Tradition is also subject to hermeneutics, but only as a historically contingent effort to understand biblical text. Theological interpretation cannot neglect its wrong turns (heresies), lest we risk their repetitions. But even the act of retrieving tradition must include the trialectic of Spirit-Word-Community. To speak of the “Great Tradition” could be very similar to bibliolatry of those who overemphasize authority of Scripture.

Trialectic of Spirit, Word and Community even in its relation too tradition is clearly alluded to in Acts 15, esp. in verses 16–17 and 28.

Chapter 9: Community. Community of believers is attested by the Spirit through the Word. “The Spirit addresses, empowers, quickens or confirms a community of faith with the Word of God, or the Word proclaimed to a docile community of believers creates faith for the reception and experience of the Spirit” (275). Central to the community of faith are narratives, which are “told, retold and embodied because they mediate a soteriological experience” (279). Theological reflection of these narratives helps the community to live according to its core convictions. Such theologizing can be seen with liberation theology, Minjung theology or the Dalit movement in India. It is simply opposed to simply repeating Western formulaic theologies. It is based on experience of the Bible in an environment of injustice.

Early Pentecostals rised up from a multitude of traditions. Glossolalia, which some of them considered as normative evidence of Spirit's subsequent authority, had an “important social function for the marginalized” (283). It has provided marginalized and unsignificant persons from lower class to have clear evidence of God's powerful activity in their lives.

Historical theology is an effort to portray how post-biblical and popst-canonical communities of faith have engaged and articulated their understanding of the biblical message regarding God, the self, and the world" (289). Now historical theology plays an important role in shaping the modern Pentecostal theology. Pentecostal seminaries used to gravitate in evangelical/fun­damentalist direction. Since 1970's, when the Azusa generation was practically gone, historical consciousness raised questions, such as:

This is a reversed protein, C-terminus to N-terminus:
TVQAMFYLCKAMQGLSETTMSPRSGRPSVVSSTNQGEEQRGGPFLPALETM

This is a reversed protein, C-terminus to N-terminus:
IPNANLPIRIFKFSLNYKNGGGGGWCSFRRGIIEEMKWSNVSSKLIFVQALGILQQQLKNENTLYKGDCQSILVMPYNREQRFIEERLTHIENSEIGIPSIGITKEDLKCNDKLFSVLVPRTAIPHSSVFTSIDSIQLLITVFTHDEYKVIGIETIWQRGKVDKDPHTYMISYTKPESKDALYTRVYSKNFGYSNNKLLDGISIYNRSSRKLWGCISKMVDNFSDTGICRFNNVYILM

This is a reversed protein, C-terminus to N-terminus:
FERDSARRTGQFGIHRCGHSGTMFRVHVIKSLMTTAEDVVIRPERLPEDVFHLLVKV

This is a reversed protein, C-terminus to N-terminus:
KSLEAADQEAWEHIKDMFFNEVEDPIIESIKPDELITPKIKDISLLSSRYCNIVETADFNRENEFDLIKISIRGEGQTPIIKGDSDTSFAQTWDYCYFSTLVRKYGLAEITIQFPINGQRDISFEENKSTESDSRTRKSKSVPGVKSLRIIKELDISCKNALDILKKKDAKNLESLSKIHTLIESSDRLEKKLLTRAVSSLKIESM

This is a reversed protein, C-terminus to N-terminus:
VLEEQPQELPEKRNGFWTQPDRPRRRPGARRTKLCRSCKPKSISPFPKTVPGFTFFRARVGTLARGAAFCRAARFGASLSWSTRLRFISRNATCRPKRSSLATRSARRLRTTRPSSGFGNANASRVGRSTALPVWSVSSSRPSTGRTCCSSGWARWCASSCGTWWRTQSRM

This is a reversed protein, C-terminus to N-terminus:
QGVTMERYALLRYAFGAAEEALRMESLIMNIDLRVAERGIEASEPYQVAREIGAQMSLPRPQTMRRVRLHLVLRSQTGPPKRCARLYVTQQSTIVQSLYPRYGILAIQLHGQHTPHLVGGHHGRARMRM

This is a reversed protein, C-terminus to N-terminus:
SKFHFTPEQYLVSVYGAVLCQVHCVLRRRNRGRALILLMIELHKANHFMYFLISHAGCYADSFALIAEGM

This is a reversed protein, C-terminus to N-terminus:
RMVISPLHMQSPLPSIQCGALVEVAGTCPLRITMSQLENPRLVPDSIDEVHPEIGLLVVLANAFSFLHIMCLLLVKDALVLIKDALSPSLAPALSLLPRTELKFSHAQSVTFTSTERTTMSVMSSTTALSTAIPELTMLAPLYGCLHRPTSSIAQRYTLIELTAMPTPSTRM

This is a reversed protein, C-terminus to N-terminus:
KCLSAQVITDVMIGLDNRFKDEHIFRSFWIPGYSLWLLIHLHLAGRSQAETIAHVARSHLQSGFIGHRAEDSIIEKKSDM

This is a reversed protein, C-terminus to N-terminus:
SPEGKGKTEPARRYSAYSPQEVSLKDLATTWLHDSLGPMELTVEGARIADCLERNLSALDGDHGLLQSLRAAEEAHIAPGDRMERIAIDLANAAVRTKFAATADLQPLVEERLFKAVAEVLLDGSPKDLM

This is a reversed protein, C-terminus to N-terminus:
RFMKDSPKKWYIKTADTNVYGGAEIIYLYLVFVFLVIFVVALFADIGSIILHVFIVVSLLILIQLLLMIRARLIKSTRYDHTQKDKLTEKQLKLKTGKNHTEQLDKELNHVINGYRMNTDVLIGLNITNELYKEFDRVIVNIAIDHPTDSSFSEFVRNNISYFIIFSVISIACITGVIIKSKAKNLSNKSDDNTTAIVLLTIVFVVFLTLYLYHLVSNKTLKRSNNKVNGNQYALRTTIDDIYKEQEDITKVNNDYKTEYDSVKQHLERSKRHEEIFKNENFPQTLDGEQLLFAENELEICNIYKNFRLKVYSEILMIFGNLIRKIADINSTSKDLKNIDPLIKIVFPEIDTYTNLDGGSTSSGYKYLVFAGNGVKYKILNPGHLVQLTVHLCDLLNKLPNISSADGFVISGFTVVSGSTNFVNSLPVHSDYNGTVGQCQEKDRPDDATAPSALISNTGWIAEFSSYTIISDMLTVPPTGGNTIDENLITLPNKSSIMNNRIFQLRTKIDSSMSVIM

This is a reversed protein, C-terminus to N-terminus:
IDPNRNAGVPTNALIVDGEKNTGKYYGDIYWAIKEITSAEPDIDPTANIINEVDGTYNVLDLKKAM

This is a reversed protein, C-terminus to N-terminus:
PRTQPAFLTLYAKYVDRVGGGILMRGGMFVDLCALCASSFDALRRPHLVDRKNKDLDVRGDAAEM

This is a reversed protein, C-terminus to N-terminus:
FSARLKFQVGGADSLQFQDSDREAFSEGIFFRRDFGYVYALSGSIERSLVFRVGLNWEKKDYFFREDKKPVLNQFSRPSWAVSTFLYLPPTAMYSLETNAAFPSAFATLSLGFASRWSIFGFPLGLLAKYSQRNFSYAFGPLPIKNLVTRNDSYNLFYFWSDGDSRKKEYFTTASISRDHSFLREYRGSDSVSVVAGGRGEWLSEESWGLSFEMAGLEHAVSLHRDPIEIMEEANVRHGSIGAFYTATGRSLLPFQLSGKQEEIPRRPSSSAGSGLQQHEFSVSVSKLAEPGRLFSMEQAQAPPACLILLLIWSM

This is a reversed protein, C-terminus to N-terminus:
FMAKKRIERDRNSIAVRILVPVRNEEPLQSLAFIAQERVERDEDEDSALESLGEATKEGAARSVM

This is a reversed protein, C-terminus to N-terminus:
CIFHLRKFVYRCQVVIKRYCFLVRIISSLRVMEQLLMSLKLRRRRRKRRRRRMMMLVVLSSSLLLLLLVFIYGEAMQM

How could Pentecostalism give a coherent account of itself amidst the theological conflicts and disputes its historians had now uncovered? How could the second-work of grace theology be reconciled with third-work of grace theology? What did it mean that practically from its inception, Pentecostals were divided into trinitarian and non-trinitarian movements and trajectories? What are the implications for soteriology, ecclesiology and the theology of the sacraments of early Pentecostal baptism in Jesus’ name over and against baptism using the trinitarian formula? And in the forefront, what did Spirit-baptism now mean since its discussion within the Wesleyan Holiness tradition at the turn of the century was very different from the late twentieth century discussion between Pentecostal and mostly Reformed-type evangelicals? (291)

Pentecostals were able to answer some of these questions, other questions remain unanswered. It is now certain that Pentecostals cannot return to pre-critical mindset and must walk the path of their tradition. Dogmatic theology represented by statements of faith (such as the Assemblies of God Sixteen Fundamental Truths) surely “arise out of specific engagements at certain places and times with Scripture and tradition” (294), but still they are formative, so that each new dogmatic statement cannot really deny or undermine previous dogmatic statements, which already brought about their formative consequences in their particular historical conditions. Dogmatic truth is like a correspondence, because theological truth is ultimately eschatological.

Yong then briefly discusses place of natural and environmental theology, role of culture as the place of Christian theological reflection. Yong contends that “theology that intends its claims to be universally applicable needs to be a fully public theology, engaging any and all claims to ultimate truth” (304). All truth is God's truth, wherever it is found, and all people are created in God's image, and thus are being able to reflect truth in their lives and thinking (305–6). The Spirit moves, the Word is engaged and dogmaticians respond. Athens, Rio, or Beijing must not prevail over Jerusalem. Discerning totality and plurality of the world is necessary for engaging the divine mystery trialogically in the interplay of Spirit, Word, Community.

Provisional conclusions. Sola scriptura has never been practiced as such. Moreover it is self defeating, because it cannot be biblically defended. It must be supplemented with sola Spiritus, sola traditus and sola communitas. Triadic approach provides good ballance. It connects well with canonical approaches of Sanders, Childs and Scalise or with e.g. Wesleyan quadrilateral. Primary rationale for this hermeneutical trialectic is “the pneumatologically driven doctrine of trinitarian perichoresis” (315).